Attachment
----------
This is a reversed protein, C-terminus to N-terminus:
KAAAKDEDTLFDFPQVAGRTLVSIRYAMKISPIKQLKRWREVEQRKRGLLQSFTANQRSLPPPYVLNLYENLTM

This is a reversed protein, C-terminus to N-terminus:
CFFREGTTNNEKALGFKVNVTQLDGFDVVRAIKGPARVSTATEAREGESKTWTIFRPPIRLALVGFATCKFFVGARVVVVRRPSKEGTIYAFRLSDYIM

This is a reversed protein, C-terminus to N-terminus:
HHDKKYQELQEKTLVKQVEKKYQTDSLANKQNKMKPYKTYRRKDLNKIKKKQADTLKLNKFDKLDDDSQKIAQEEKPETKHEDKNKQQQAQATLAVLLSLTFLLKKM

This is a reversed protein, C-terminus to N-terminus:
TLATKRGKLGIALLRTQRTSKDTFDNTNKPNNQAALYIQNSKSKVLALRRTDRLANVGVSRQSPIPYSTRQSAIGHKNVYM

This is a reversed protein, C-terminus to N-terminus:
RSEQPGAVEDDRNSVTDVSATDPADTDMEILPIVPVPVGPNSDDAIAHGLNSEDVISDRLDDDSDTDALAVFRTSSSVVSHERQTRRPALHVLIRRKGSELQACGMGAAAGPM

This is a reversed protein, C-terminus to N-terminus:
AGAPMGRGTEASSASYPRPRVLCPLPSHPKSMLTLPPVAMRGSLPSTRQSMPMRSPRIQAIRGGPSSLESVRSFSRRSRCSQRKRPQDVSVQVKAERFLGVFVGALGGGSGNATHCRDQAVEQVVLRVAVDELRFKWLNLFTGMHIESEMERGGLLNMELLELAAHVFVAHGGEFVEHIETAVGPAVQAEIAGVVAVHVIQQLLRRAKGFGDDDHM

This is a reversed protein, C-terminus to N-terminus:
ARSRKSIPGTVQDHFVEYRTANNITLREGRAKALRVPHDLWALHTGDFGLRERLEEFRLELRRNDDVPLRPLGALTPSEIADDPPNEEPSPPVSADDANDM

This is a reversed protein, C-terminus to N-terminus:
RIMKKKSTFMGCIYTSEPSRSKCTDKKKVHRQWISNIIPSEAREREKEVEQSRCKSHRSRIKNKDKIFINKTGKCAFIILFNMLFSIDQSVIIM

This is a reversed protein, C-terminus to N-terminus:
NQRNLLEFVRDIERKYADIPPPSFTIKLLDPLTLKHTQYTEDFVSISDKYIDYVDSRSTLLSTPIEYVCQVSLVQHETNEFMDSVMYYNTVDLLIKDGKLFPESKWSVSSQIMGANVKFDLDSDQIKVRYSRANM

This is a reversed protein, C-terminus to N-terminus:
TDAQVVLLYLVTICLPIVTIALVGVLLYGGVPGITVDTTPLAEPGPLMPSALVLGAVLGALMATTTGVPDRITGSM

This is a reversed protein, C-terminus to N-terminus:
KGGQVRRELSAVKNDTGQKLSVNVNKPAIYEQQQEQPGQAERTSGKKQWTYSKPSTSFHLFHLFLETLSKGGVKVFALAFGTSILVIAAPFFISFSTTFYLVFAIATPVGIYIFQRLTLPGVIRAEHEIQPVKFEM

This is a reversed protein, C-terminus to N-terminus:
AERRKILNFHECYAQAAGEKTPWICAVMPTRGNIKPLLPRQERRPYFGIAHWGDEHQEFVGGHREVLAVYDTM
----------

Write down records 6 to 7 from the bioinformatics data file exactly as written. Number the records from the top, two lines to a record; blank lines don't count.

This is a reversed protein, C-terminus to N-terminus:
AGAPMGRGTEASSASYPRPRVLCPLPSHPKSMLTLPPVAMRGSLPSTRQSMPMRSPRIQAIRGGPSSLESVRSFSRRSRCSQRKRPQDVSVQVKAERFLGVFVGALGGGSGNATHCRDQAVEQVVLRVAVDELRFKWLNLFTGMHIESEMERGGLLNMELLELAAHVFVAHGGEFVEHIETAVGPAVQAEIAGVVAVHVIQQLLRRAKGFGDDDHM

This is a reversed protein, C-terminus to N-terminus:
ARSRKSIPGTVQDHFVEYRTANNITLREGRAKALRVPHDLWALHTGDFGLRERLEEFRLELRRNDDVPLRPLGALTPSEIADDPPNEEPSPPVSADDANDM